Its mountainous regions are so diverse, they are often described as tierra caliente (hot land) tierra templada (temperate land) fria (cold land) helada (frozen land) and paramo. that’s why climatic diversity is one of the main features in the country.
For example, the climates in these mountainous areas, including the Andes and the Sierra Nevada de Santa Marta, are usually categorized according to their elevation, known as “steps” or pisos termicos in Spanish. These are the five categories most commonly used:
The Warm Zone
Warm zone lies between sea level and 1,000 meters. This step is all about the tropics – tropical plains, heavy rains and high temperatures. Colombian cities including Santa Marta, Cali, Neiva and Cucuta sit in this zone. Temperatures often top 29C, which means it is not unusual to find jungle here either. The warm zone is the best place in Colombia to find birds (almost 50 species) mammals (17 species) and reptiles (13 species) It is also excellent for agriculture and is ideal for cultivating bananas, pineapples, cacao, mangoes and watermelon, among other crops.
The Temperate Zone
The temperate zone lies between 1,000 and 2,000 meters above sea level and the average temperature drops to between 17 and 22C. Most Colombians living here enjoy the benefits of the temperate climate, particularly in Medellin which is known as “The City of Eternal Spring”.
Other temperate cities include Popayan, Armenia, Ibague and Pereira. While temperate zones are great for humans, they also suit mammals, birds and some reptiles – although not as many as the warm zone. The temperate zone is better for some key Colombian crops though, including coffee, flowers, avocadoes, cereals, apples, peaches and papayas.
The Cold Zone
Colombia’s cold zone lies between 2,000 and 3,000 meters above sea level and its here that Colombia’s cloud forests begin. Average temperatures lie between 10 and 17C, although there is marginally less rainfall than in the upper reaches of the temperate zone. Bogota is found in this climate step, alongside Tunja and San Juan de Pasto. The cold zone is home to plenty of bird species, around 25, but fewer mammals and almost no reptiles are found here. It’s perfect, though, for growing potatoes, corn, carrots, onions and plums.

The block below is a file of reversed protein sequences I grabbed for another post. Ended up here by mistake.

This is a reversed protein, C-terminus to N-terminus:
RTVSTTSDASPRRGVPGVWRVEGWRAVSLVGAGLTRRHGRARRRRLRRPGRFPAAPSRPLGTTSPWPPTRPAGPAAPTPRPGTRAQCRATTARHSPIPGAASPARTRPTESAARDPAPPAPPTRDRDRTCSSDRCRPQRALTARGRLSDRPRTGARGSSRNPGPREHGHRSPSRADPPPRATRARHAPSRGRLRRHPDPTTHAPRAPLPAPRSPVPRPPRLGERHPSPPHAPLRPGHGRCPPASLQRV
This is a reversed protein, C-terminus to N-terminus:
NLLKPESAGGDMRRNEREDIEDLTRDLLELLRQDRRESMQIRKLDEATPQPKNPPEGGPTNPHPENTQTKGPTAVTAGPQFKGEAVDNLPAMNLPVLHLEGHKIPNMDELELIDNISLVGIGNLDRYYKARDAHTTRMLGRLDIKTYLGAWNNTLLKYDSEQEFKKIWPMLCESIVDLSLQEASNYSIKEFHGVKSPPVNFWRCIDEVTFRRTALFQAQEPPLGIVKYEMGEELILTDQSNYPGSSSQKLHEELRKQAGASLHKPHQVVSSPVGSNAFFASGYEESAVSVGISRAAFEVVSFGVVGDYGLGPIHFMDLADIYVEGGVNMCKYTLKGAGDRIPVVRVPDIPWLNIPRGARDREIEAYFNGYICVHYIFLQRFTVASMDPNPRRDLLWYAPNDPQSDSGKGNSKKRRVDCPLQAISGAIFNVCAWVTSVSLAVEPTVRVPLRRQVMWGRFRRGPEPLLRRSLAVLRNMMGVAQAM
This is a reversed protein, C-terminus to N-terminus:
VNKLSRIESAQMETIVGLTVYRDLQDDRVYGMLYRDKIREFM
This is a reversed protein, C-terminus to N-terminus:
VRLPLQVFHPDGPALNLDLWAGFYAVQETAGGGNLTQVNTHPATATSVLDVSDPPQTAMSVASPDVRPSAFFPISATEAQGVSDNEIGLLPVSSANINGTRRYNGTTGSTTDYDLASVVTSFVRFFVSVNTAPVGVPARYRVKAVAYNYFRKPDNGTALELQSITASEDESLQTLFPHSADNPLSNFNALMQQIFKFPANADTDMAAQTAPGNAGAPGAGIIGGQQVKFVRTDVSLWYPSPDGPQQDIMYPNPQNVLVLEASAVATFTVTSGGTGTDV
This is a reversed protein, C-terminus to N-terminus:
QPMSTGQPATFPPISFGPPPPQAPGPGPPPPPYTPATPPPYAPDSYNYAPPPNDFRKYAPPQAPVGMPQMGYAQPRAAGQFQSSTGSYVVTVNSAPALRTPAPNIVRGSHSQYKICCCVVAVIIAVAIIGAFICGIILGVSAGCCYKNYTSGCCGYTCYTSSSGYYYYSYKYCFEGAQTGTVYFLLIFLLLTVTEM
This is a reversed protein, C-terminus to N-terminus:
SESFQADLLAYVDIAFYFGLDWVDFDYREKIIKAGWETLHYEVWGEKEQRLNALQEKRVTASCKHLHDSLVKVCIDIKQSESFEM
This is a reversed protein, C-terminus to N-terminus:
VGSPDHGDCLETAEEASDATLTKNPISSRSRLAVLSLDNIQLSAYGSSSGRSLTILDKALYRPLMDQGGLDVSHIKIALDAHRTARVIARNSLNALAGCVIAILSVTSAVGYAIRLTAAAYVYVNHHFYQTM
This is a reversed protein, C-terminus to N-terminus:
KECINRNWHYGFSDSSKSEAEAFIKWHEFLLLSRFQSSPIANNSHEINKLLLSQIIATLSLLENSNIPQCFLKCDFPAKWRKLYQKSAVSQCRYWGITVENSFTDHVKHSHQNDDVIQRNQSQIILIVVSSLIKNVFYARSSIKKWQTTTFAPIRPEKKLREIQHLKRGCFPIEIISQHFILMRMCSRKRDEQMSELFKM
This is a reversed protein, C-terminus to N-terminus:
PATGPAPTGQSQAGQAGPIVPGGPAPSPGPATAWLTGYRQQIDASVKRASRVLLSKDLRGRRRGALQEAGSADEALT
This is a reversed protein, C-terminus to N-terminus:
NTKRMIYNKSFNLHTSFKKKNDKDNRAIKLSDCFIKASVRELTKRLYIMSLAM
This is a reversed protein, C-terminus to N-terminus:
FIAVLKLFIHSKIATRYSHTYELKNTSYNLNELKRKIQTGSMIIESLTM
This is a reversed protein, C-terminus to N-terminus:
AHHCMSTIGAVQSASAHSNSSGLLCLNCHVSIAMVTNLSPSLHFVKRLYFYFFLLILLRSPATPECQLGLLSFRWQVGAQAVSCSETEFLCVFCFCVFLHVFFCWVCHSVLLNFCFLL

The Paramo Zone
Life gets cold in paramo zones, 3,000 to 4,000 meters above sea level, where temperatures fall below 10C. There may be little rain, but there are icy winds and frequent snowfall. Colombia has one of the world’s largest paramo zones, the Sumapaz Paramo in the Cundinamarca/Boyaca area of the Andes. It’s a Colombian National Park, a biodiversity hotspot and the Bogota Savannah’s main source of water. Paramos do tend to hold a lot of water, which means most Colombian rivers are born in these zones. Potatoes, beans, quinoa, wheat and corn are all grown here.
The Glacier Zone
Colombia’s glaciers sit 4,000 meters above sea level. Global warming has caused them to reduce in the past century and, if they disappear altogether, this will affect the water supply. Most Colombian glaciers rest high in the Andes, where very few people and animals live thanks to the extremely cold weather.
It’s clear that in Colombia there’s a climate for everything; animals, humans, birds, reptiles and crops have all found their place here. That’s why, when it comes to climatic diversity, the answer is Colombia.
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